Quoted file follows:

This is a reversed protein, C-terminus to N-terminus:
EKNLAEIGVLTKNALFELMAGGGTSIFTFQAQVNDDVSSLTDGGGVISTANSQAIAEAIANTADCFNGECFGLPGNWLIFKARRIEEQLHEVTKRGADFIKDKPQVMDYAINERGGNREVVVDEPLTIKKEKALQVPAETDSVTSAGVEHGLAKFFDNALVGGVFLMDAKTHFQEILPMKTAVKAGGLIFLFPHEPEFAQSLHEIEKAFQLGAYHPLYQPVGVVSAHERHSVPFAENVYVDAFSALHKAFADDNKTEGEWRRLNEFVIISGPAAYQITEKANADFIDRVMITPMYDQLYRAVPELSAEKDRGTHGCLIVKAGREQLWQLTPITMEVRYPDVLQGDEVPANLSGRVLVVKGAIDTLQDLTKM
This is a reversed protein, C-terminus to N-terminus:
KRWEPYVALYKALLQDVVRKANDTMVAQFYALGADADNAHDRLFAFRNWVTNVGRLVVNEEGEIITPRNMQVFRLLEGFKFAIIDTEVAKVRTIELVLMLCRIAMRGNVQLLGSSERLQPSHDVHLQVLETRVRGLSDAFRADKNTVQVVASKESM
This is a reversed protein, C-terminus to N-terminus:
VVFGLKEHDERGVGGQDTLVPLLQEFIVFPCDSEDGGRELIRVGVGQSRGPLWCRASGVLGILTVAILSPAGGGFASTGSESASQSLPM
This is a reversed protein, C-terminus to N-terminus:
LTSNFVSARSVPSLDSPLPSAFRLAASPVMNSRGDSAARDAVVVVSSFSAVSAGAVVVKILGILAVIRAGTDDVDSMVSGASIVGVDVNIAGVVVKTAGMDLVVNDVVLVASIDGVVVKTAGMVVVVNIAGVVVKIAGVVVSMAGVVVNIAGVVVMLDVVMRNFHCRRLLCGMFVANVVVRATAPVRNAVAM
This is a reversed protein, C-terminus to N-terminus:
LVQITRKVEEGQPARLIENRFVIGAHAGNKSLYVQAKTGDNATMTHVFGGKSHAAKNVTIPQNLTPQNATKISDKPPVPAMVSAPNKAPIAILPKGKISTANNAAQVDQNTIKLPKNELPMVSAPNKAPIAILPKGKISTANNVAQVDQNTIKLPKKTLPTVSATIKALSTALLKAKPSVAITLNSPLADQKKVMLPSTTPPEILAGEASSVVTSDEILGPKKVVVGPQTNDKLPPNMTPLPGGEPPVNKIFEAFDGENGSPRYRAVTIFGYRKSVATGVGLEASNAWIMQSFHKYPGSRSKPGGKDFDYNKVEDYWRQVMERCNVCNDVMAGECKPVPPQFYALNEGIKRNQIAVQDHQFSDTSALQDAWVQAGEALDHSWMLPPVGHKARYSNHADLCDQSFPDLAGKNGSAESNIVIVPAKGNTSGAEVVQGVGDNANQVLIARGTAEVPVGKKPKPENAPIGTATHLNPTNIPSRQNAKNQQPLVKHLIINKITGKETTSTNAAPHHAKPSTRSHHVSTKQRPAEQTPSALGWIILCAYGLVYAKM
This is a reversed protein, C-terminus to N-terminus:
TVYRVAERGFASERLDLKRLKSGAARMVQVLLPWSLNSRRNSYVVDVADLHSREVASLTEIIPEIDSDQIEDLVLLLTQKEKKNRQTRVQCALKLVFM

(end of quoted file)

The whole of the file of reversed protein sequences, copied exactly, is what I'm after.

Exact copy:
This is a reversed protein, C-terminus to N-terminus:
EKNLAEIGVLTKNALFELMAGGGTSIFTFQAQVNDDVSSLTDGGGVISTANSQAIAEAIANTADCFNGECFGLPGNWLIFKARRIEEQLHEVTKRGADFIKDKPQVMDYAINERGGNREVVVDEPLTIKKEKALQVPAETDSVTSAGVEHGLAKFFDNALVGGVFLMDAKTHFQEILPMKTAVKAGGLIFLFPHEPEFAQSLHEIEKAFQLGAYHPLYQPVGVVSAHERHSVPFAENVYVDAFSALHKAFADDNKTEGEWRRLNEFVIISGPAAYQITEKANADFIDRVMITPMYDQLYRAVPELSAEKDRGTHGCLIVKAGREQLWQLTPITMEVRYPDVLQGDEVPANLSGRVLVVKGAIDTLQDLTKM
This is a reversed protein, C-terminus to N-terminus:
KRWEPYVALYKALLQDVVRKANDTMVAQFYALGADADNAHDRLFAFRNWVTNVGRLVVNEEGEIITPRNMQVFRLLEGFKFAIIDTEVAKVRTIELVLMLCRIAMRGNVQLLGSSERLQPSHDVHLQVLETRVRGLSDAFRADKNTVQVVASKESM
This is a reversed protein, C-terminus to N-terminus:
VVFGLKEHDERGVGGQDTLVPLLQEFIVFPCDSEDGGRELIRVGVGQSRGPLWCRASGVLGILTVAILSPAGGGFASTGSESASQSLPM
This is a reversed protein, C-terminus to N-terminus:
LTSNFVSARSVPSLDSPLPSAFRLAASPVMNSRGDSAARDAVVVVSSFSAVSAGAVVVKILGILAVIRAGTDDVDSMVSGASIVGVDVNIAGVVVKTAGMDLVVNDVVLVASIDGVVVKTAGMVVVVNIAGVVVKIAGVVVSMAGVVVNIAGVVVMLDVVMRNFHCRRLLCGMFVANVVVRATAPVRNAVAM
This is a reversed protein, C-terminus to N-terminus:
LVQITRKVEEGQPARLIENRFVIGAHAGNKSLYVQAKTGDNATMTHVFGGKSHAAKNVTIPQNLTPQNATKISDKPPVPAMVSAPNKAPIAILPKGKISTANNAAQVDQNTIKLPKNELPMVSAPNKAPIAILPKGKISTANNVAQVDQNTIKLPKKTLPTVSATIKALSTALLKAKPSVAITLNSPLADQKKVMLPSTTPPEILAGEASSVVTSDEILGPKKVVVGPQTNDKLPPNMTPLPGGEPPVNKIFEAFDGENGSPRYRAVTIFGYRKSVATGVGLEASNAWIMQSFHKYPGSRSKPGGKDFDYNKVEDYWRQVMERCNVCNDVMAGECKPVPPQFYALNEGIKRNQIAVQDHQFSDTSALQDAWVQAGEALDHSWMLPPVGHKARYSNHADLCDQSFPDLAGKNGSAESNIVIVPAKGNTSGAEVVQGVGDNANQVLIARGTAEVPVGKKPKPENAPIGTATHLNPTNIPSRQNAKNQQPLVKHLIINKITGKETTSTNAAPHHAKPSTRSHHVSTKQRPAEQTPSALGWIILCAYGLVYAKM
This is a reversed protein, C-terminus to N-terminus:
TVYRVAERGFASERLDLKRLKSGAARMVQVLLPWSLNSRRNSYVVDVADLHSREVASLTEIIPEIDSDQIEDLVLLLTQKEKKNRQTRVQCALKLVFM